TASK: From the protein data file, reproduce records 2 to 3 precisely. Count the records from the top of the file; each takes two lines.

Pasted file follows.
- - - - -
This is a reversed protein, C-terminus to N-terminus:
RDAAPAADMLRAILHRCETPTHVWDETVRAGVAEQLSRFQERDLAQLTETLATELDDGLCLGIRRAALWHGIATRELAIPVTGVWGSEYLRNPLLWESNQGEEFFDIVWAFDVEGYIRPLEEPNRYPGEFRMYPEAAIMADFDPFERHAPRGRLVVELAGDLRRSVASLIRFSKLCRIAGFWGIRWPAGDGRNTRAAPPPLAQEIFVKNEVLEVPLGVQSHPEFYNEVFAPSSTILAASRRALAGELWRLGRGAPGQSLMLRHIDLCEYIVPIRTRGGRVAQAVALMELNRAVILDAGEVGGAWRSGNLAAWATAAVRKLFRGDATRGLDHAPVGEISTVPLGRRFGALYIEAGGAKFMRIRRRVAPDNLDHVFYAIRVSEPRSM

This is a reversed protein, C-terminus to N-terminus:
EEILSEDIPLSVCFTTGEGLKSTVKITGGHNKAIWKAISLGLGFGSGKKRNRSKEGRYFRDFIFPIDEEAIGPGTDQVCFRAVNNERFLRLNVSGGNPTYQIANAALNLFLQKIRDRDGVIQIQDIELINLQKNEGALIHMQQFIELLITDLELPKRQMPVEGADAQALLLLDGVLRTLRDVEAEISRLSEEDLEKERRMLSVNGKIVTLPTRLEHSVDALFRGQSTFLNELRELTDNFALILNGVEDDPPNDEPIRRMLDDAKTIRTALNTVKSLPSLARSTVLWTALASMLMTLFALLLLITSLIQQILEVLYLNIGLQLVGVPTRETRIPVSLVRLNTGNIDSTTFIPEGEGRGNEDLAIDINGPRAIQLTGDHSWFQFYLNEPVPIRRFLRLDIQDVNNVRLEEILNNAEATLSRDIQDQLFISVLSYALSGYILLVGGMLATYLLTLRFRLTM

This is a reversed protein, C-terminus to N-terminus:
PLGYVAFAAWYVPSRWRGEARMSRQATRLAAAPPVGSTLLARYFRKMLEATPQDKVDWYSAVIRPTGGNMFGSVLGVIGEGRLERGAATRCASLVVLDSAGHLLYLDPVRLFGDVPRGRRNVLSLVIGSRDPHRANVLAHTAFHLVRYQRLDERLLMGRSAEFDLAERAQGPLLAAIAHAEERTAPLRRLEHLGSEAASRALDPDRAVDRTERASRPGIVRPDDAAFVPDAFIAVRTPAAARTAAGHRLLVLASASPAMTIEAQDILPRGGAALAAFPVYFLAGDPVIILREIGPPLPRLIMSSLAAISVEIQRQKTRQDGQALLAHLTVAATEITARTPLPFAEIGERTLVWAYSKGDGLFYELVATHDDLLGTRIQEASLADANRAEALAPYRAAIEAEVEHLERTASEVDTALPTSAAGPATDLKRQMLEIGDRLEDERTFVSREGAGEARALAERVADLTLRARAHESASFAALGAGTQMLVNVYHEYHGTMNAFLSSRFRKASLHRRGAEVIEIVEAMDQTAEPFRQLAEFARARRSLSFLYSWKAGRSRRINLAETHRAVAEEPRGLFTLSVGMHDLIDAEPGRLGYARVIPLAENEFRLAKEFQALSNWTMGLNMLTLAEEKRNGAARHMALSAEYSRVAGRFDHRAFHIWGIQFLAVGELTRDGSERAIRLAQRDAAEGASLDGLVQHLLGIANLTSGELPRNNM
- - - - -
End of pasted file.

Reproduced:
This is a reversed protein, C-terminus to N-terminus:
EEILSEDIPLSVCFTTGEGLKSTVKITGGHNKAIWKAISLGLGFGSGKKRNRSKEGRYFRDFIFPIDEEAIGPGTDQVCFRAVNNERFLRLNVSGGNPTYQIANAALNLFLQKIRDRDGVIQIQDIELINLQKNEGALIHMQQFIELLITDLELPKRQMPVEGADAQALLLLDGVLRTLRDVEAEISRLSEEDLEKERRMLSVNGKIVTLPTRLEHSVDALFRGQSTFLNELRELTDNFALILNGVEDDPPNDEPIRRMLDDAKTIRTALNTVKSLPSLARSTVLWTALASMLMTLFALLLLITSLIQQILEVLYLNIGLQLVGVPTRETRIPVSLVRLNTGNIDSTTFIPEGEGRGNEDLAIDINGPRAIQLTGDHSWFQFYLNEPVPIRRFLRLDIQDVNNVRLEEILNNAEATLSRDIQDQLFISVLSYALSGYILLVGGMLATYLLTLRFRLTM

This is a reversed protein, C-terminus to N-terminus:
PLGYVAFAAWYVPSRWRGEARMSRQATRLAAAPPVGSTLLARYFRKMLEATPQDKVDWYSAVIRPTGGNMFGSVLGVIGEGRLERGAATRCASLVVLDSAGHLLYLDPVRLFGDVPRGRRNVLSLVIGSRDPHRANVLAHTAFHLVRYQRLDERLLMGRSAEFDLAERAQGPLLAAIAHAEERTAPLRRLEHLGSEAASRALDPDRAVDRTERASRPGIVRPDDAAFVPDAFIAVRTPAAARTAAGHRLLVLASASPAMTIEAQDILPRGGAALAAFPVYFLAGDPVIILREIGPPLPRLIMSSLAAISVEIQRQKTRQDGQALLAHLTVAATEITARTPLPFAEIGERTLVWAYSKGDGLFYELVATHDDLLGTRIQEASLADANRAEALAPYRAAIEAEVEHLERTASEVDTALPTSAAGPATDLKRQMLEIGDRLEDERTFVSREGAGEARALAERVADLTLRARAHESASFAALGAGTQMLVNVYHEYHGTMNAFLSSRFRKASLHRRGAEVIEIVEAMDQTAEPFRQLAEFARARRSLSFLYSWKAGRSRRINLAETHRAVAEEPRGLFTLSVGMHDLIDAEPGRLGYARVIPLAENEFRLAKEFQALSNWTMGLNMLTLAEEKRNGAARHMALSAEYSRVAGRFDHRAFHIWGIQFLAVGELTRDGSERAIRLAQRDAAEGASLDGLVQHLLGIANLTSGELPRNNM